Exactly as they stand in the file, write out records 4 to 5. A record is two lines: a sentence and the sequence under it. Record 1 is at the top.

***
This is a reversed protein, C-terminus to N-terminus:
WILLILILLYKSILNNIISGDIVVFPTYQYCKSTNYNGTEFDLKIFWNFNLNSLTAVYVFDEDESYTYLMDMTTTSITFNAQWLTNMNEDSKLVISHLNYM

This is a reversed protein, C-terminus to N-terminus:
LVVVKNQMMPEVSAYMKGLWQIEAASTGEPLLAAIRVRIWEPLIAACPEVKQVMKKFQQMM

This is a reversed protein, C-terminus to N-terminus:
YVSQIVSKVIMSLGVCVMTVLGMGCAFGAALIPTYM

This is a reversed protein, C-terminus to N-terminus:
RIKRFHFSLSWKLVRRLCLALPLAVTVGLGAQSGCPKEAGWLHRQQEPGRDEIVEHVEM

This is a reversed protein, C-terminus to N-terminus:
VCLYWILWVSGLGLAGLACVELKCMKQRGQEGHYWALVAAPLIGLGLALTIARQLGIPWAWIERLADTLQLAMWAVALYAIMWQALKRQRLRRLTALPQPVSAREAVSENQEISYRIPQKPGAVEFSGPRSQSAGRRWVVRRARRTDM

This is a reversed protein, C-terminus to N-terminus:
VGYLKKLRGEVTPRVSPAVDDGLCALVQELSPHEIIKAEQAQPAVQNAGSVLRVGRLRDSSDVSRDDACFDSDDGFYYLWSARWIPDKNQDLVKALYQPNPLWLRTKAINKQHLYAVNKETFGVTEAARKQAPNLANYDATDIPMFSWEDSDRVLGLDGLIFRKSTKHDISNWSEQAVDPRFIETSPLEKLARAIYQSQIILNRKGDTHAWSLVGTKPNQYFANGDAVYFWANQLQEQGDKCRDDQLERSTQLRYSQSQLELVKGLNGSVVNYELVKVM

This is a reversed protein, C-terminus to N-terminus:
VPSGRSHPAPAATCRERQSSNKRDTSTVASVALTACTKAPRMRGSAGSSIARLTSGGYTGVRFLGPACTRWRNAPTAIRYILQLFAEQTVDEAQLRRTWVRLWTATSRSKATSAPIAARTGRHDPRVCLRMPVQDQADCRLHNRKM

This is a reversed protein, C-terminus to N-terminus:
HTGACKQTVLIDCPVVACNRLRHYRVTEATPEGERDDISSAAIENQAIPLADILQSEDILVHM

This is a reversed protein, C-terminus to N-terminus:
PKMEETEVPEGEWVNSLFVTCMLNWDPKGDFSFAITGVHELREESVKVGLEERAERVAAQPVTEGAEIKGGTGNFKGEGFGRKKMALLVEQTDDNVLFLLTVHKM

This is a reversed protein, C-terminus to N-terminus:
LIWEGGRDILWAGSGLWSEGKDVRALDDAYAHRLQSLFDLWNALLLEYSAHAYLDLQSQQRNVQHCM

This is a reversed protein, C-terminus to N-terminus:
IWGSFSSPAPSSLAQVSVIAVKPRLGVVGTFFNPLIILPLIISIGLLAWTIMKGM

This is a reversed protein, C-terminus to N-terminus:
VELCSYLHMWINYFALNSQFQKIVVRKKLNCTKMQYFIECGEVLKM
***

This is a reversed protein, C-terminus to N-terminus:
RIKRFHFSLSWKLVRRLCLALPLAVTVGLGAQSGCPKEAGWLHRQQEPGRDEIVEHVEM

This is a reversed protein, C-terminus to N-terminus:
VCLYWILWVSGLGLAGLACVELKCMKQRGQEGHYWALVAAPLIGLGLALTIARQLGIPWAWIERLADTLQLAMWAVALYAIMWQALKRQRLRRLTALPQPVSAREAVSENQEISYRIPQKPGAVEFSGPRSQSAGRRWVVRRARRTDM